When IBM, Amazon Web Services, Google, and Microsoft are working together to solve a problem, you know the issue must be extraordinary.
In 2020, that problem is the coronavirus.
The companies are coming together to let researchers utilize some of the most complex and largest supercomputing networks on the planet.
What is the COVID-19 High Performance Computing (HPC) Consortium?
The COVID-19 HPC Consortium is a collaborative effort to model possible solutions to the coronavirus pandemic, unleashing more than 330 petaflops, 775,000 CPU cores, and 34,000 GPUs of computing power.
Dario Gil, Director of IBM Research, manages to explain these numbers in plain English. He says the consortium:
"...will bring forth an unprecedented amount of computing power— to help researchers everywhere better understand COVID-19, its treatments and potential cures.
How can supercomputers help us fight this virus? These high-performance computing systems allow researchers to run very large numbers of calculations in epidemiology, bioinformatics, and molecular modeling. These experiments would take years to complete if worked by hand, or months if handled on slower, traditional computing platforms."
Who is part of the coronavirus supercomputing consortium?
This started as a collaboration with the White House Office of Science and Technology Policy and now includes U.S. federal government computing centers, academic leaders, and the supercomputing power of worldwide tech giants.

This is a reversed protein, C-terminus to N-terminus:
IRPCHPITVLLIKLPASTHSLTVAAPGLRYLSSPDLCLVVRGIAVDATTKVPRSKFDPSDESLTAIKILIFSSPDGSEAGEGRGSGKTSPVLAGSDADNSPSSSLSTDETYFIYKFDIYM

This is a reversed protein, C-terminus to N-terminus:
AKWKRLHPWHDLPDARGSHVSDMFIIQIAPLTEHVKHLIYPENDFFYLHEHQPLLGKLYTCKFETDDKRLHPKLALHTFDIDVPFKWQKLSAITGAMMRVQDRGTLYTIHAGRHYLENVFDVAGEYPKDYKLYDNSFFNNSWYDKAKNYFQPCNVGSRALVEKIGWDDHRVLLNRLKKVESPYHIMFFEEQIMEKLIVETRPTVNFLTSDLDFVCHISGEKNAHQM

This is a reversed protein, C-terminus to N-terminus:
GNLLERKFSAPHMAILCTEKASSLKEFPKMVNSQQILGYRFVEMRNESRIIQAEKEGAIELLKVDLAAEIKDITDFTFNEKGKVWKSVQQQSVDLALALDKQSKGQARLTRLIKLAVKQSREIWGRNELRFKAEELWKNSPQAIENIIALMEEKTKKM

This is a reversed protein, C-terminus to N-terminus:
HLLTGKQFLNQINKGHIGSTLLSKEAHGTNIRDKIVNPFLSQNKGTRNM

- Amazon Web Services
- Google Cloud
- Massachusetts Institute of Technology
- Rensselaer Polytechnic Institute
- Argonne National Laboratory
- Lawrence Livermore National Laboratory
- Los Alamos National Laboratory
- Oak Ridge National Laboratory
- Sandia National Laboratories
- National Science Foundation
How will supercomputing help solve the coronavirus pandemic?
The COVID-19 HPC Consortium is offering free and extraordinary supercomputing power to scientists, medical researchers, and government agencies who are trying to solve the coronavirus problem.
Gil says it unlocks great potential to help find treatments or help develop vaccines.
"As a powerful example of the potential, IBM's Summit, the most powerful supercomputer on the planet, has already enabled researchers at the Oak Ridge National Laboratory and the University of Tennessee to screen 8,000 compounds to find those that are most likely to bind to the main 'spike' protein of the coronavirus, rendering it unable to infect host cells. They were able to recommend the 77 promising small-molecule drug compounds that could now be experimentally tested. This is the power of accelerating discovery through computation," Gil says.
This is truly a collaborative effort the entire world can support.
[Visit the COVID-19 HPC Consortium website]
[Researchers: Submit your COVID-19 related proposal to the HPC]
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